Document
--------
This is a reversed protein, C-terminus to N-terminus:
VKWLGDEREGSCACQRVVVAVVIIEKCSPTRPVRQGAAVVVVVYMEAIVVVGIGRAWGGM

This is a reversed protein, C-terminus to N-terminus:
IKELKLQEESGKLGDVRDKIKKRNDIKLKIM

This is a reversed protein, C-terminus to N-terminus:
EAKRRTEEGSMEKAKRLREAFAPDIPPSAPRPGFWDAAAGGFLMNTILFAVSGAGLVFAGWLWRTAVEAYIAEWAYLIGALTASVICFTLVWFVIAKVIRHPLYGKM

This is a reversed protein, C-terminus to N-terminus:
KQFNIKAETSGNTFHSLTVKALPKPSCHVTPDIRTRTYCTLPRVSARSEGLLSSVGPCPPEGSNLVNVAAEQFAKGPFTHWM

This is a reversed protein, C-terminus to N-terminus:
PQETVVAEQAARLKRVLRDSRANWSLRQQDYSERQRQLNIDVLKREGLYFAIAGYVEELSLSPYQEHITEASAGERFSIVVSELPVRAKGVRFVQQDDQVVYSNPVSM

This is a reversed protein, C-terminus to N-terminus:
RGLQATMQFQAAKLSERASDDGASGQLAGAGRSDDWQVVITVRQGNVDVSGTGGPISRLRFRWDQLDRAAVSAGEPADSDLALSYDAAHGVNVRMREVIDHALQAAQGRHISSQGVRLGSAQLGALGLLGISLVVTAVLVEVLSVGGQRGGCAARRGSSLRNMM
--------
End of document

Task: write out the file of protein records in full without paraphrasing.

This is a reversed protein, C-terminus to N-terminus:
VKWLGDEREGSCACQRVVVAVVIIEKCSPTRPVRQGAAVVVVVYMEAIVVVGIGRAWGGM

This is a reversed protein, C-terminus to N-terminus:
IKELKLQEESGKLGDVRDKIKKRNDIKLKIM

This is a reversed protein, C-terminus to N-terminus:
EAKRRTEEGSMEKAKRLREAFAPDIPPSAPRPGFWDAAAGGFLMNTILFAVSGAGLVFAGWLWRTAVEAYIAEWAYLIGALTASVICFTLVWFVIAKVIRHPLYGKM

This is a reversed protein, C-terminus to N-terminus:
KQFNIKAETSGNTFHSLTVKALPKPSCHVTPDIRTRTYCTLPRVSARSEGLLSSVGPCPPEGSNLVNVAAEQFAKGPFTHWM

This is a reversed protein, C-terminus to N-terminus:
PQETVVAEQAARLKRVLRDSRANWSLRQQDYSERQRQLNIDVLKREGLYFAIAGYVEELSLSPYQEHITEASAGERFSIVVSELPVRAKGVRFVQQDDQVVYSNPVSM

This is a reversed protein, C-terminus to N-terminus:
RGLQATMQFQAAKLSERASDDGASGQLAGAGRSDDWQVVITVRQGNVDVSGTGGPISRLRFRWDQLDRAAVSAGEPADSDLALSYDAAHGVNVRMREVIDHALQAAQGRHISSQGVRLGSAQLGALGLLGISLVVTAVLVEVLSVGGQRGGCAARRGSSLRNMM